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strathspey@strathspey.org:27465

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  • RuddBaron

    RuddBaron Sept. 19, 2001, 7:35 p.m. (Message 27465)

    Re: Afghan opinion

    The glass is only half-empty when one is removing liquid from it. If
    it reaches its equilibrium state from above, i.e., more full, it is
    half empty. If it reaches it from below, it is half-full...all
    assuming that change is only in one direction. However, when one knows
    not whether the liquid is being added or removed, and the liquid is at
    the half-mark, it can be neither half empty nor half full. Introducing
    quantum theory into the problem introduces another set of
    difficulties, as measurements tend to destroy all previous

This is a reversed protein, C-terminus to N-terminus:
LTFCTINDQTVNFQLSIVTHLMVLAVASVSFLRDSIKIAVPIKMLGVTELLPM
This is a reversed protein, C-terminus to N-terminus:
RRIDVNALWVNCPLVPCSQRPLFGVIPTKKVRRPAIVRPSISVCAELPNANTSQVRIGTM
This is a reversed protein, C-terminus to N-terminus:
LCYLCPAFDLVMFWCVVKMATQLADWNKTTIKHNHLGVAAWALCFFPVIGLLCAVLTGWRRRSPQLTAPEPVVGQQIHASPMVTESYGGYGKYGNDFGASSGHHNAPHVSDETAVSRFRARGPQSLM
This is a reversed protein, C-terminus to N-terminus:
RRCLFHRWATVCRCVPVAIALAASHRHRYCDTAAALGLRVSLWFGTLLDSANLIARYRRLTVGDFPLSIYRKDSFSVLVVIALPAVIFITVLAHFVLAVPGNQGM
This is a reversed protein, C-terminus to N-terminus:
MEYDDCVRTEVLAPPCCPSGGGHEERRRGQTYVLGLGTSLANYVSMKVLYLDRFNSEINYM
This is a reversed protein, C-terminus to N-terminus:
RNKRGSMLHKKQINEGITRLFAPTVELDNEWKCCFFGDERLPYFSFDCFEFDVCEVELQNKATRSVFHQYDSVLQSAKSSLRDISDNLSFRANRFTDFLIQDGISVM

information. As for the hyphens...one either carries an American
    passport or not. There is no Irish-American passport or Hindu-
    American. One flies the American flag or not. One does not fly a
    Scottish-American flag (some mix of the stars and stripes and St.
    Andrews cross?) or a Franco-American flag. An occasional use of a
    hyphen is all well and good, but this widespread use of it has led to
    such nonsense as "protected classes," and has furthered the divide
    between people.
    
    s/RBJ
    
    In a message dated Wed, 19 Sep 2001  1:23:56 PM Eastern Daylight Time,
    "Miriam L. Mueller" <xxxxxxxxxxx@xxxx.xxx> writes:
    
    > Oh Rudd - 
    > What a half-empty glass view it is when you say:
    >     "However, when it comes to stating nationality, African-American,
    > Scottish-American, Irish-   American, Hindu-Pakistani-Germanic-American,
    > etc., all have detractors from the "American"   part."
    > Quite the reverse - it is one of the prides and blessings of living here
    > that the hyphen ADDS to the definition and richness of "American". 
    > Miriam Mueller
          

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